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In blender we can also check for double vertices, this does merge separate planes as well though, so be careful! But perhaps you can run a command tris to quads orso as well?
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ExtractRenderMesh is a good method. Thanks for reminding me about that. I am pretty new to all the mesh-related commands in Rhino. However, I tried it with my scene and it made the file size even bigger.D-W wrote:Benji when u run weld command welded edges will be shown as yellow lines before hiting enter - always analyze what degree will be best for u.
I know it will import solids but u can then run ExtractRenderMesh if u don't need editable solid and get lighter version. About organising stuff via material - did u know that u can assign material to certain layer and all objects will recieve this mat in rhino? also u can select objects by material - right click on mat and select objects.
Btw. if u get simple divided solids then run MergeAllFaces it will reduce not needed planar srf count on planar objects.
Assigning mats to combined mesh objects reminds me sketchfab pipeline... Bit painful for me
I think you didn't quite get why I bothered to take a detour through 3dsmax and OBJ. Revit organize geometries by categories, families, and instances. When you directly important them into Rhino (either through DWG solids or VisualARQ). The layers are based on object categories such as walls, windows, etc., not based on materials. That just makes things a lot more trickier, because a single wall can be assigned with several different materials in Revit (that is also why lots of composite materials are generated when when linking a Revit scene in 3dsMax). However, 3dsMax does provide an option to regenerate combined mesh geometries based on material when linking a Revit scene. That is the path I've been following.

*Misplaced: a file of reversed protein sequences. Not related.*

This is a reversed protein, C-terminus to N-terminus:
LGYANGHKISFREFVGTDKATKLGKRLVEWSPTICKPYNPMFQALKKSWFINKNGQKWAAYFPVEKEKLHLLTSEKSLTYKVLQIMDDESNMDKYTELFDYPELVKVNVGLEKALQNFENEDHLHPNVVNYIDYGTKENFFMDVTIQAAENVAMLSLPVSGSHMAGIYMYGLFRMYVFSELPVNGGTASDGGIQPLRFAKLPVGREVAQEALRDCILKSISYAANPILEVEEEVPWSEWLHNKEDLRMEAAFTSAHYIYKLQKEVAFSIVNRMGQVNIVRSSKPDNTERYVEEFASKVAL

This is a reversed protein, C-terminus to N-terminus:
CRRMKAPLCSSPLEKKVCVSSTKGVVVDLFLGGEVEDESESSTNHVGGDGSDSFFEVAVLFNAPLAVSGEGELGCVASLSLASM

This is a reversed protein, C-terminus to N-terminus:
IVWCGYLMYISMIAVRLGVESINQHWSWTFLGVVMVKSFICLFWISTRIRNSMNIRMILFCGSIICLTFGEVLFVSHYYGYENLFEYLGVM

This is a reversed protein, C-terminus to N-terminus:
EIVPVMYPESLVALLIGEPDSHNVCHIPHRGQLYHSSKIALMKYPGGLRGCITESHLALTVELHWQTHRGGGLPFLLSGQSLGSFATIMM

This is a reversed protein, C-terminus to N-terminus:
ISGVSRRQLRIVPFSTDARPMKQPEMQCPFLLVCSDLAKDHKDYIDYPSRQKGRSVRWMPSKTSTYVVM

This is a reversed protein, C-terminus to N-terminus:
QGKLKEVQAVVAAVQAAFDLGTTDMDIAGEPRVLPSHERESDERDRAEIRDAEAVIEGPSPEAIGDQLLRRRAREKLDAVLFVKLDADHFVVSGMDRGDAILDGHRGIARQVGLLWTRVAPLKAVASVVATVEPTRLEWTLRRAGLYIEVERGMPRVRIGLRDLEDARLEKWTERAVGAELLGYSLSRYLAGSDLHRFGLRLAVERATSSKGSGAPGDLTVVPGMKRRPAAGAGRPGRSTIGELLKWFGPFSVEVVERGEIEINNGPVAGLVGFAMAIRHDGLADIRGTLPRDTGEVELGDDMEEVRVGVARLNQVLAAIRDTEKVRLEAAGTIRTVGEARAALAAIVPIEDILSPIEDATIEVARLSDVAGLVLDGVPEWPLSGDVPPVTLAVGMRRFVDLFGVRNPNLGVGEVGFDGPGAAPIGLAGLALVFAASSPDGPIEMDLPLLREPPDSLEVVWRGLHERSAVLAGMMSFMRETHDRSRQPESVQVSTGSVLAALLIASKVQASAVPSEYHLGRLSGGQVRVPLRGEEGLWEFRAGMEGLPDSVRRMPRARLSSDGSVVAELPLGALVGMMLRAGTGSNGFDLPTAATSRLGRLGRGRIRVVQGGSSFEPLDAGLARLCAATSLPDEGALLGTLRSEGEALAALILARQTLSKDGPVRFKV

The screenshot below shows what it looks like when directly importing a Revit scene to Rhino. You can see sofas and beds are all on the furniture layer. Any all of them are individual blocks as well, without any convenient way to separate geometries by material. All those low quality models in the test file are just components from Revit. I know they are crappy, but in reality, few busy architects would bother to model furniture (unless that is part of the design objective), downloading components from RevitCity is a no-brainer. I just need to find a way to use them effectively with Thea for Rhino.
I've been trying hard to improve efficiency in the workflow so that more people can use Thea. You cannot believe how effortlessly dumb it is to do renderings in Revit. Yet with Autodesk promoting cloud rendering with stereo VR options, lots of people just stick to Revit rendering even if the quality is really low.